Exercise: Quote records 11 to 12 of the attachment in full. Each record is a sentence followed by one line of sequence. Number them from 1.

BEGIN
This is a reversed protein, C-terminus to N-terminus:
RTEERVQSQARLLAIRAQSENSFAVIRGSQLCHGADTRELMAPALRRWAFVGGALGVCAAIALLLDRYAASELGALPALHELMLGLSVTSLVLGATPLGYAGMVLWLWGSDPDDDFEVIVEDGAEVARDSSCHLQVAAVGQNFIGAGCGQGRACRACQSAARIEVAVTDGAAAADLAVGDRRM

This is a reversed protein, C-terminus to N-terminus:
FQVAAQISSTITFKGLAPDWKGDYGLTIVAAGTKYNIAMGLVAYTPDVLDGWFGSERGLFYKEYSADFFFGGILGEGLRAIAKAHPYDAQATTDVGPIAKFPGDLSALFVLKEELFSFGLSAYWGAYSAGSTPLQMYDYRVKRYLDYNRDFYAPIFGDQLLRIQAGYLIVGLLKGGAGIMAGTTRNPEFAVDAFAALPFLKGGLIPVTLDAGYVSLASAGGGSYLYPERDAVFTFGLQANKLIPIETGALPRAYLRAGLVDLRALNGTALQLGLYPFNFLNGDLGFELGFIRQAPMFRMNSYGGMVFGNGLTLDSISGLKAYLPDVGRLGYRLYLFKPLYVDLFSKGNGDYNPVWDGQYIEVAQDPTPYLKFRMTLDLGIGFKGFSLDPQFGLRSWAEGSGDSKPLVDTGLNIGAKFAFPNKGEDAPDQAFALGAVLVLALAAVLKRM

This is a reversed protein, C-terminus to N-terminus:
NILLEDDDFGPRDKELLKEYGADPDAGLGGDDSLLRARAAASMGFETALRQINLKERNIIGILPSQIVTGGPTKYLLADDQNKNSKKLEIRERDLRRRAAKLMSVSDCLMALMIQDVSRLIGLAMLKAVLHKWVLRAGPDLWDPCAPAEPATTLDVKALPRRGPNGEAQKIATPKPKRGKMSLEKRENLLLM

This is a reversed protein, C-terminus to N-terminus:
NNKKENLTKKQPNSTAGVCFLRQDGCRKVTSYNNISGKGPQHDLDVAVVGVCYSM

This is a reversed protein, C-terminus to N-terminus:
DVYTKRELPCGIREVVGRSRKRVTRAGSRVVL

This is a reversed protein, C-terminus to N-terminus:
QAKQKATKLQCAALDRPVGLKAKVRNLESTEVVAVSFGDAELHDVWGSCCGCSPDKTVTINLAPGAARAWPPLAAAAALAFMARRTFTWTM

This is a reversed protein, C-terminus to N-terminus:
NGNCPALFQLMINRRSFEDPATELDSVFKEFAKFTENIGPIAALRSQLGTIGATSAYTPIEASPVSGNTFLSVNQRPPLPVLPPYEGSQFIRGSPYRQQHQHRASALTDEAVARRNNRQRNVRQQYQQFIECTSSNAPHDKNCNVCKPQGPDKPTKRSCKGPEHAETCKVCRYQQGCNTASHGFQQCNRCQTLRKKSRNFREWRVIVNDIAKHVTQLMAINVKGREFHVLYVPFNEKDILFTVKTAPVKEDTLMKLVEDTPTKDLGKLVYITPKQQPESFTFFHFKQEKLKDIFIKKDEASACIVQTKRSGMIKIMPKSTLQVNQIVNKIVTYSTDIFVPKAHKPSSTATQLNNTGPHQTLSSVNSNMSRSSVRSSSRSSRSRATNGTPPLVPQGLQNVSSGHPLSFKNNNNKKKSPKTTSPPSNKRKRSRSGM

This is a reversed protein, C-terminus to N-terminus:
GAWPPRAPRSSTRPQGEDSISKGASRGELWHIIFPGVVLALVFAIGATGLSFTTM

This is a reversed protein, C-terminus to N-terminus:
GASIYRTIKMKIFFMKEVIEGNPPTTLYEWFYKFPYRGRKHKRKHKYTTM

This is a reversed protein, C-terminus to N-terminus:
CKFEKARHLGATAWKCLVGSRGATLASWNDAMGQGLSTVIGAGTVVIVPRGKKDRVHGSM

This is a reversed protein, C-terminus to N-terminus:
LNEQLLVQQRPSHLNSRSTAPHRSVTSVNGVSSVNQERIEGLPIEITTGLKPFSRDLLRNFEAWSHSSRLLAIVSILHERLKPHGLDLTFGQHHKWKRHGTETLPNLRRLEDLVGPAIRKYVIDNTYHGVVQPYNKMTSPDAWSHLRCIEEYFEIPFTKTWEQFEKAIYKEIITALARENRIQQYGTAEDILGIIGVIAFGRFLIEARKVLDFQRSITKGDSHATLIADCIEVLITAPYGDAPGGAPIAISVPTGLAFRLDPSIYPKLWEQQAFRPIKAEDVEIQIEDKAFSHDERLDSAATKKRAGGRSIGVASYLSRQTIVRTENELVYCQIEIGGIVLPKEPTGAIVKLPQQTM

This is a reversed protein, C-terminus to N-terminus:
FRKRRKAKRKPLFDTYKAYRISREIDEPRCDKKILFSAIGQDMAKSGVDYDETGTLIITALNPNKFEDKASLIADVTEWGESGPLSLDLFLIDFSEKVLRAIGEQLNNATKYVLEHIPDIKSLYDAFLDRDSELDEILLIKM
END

This is a reversed protein, C-terminus to N-terminus:
LNEQLLVQQRPSHLNSRSTAPHRSVTSVNGVSSVNQERIEGLPIEITTGLKPFSRDLLRNFEAWSHSSRLLAIVSILHERLKPHGLDLTFGQHHKWKRHGTETLPNLRRLEDLVGPAIRKYVIDNTYHGVVQPYNKMTSPDAWSHLRCIEEYFEIPFTKTWEQFEKAIYKEIITALARENRIQQYGTAEDILGIIGVIAFGRFLIEARKVLDFQRSITKGDSHATLIADCIEVLITAPYGDAPGGAPIAISVPTGLAFRLDPSIYPKLWEQQAFRPIKAEDVEIQIEDKAFSHDERLDSAATKKRAGGRSIGVASYLSRQTIVRTENELVYCQIEIGGIVLPKEPTGAIVKLPQQTM

This is a reversed protein, C-terminus to N-terminus:
FRKRRKAKRKPLFDTYKAYRISREIDEPRCDKKILFSAIGQDMAKSGVDYDETGTLIITALNPNKFEDKASLIADVTEWGESGPLSLDLFLIDFSEKVLRAIGEQLNNATKYVLEHIPDIKSLYDAFLDRDSELDEILLIKM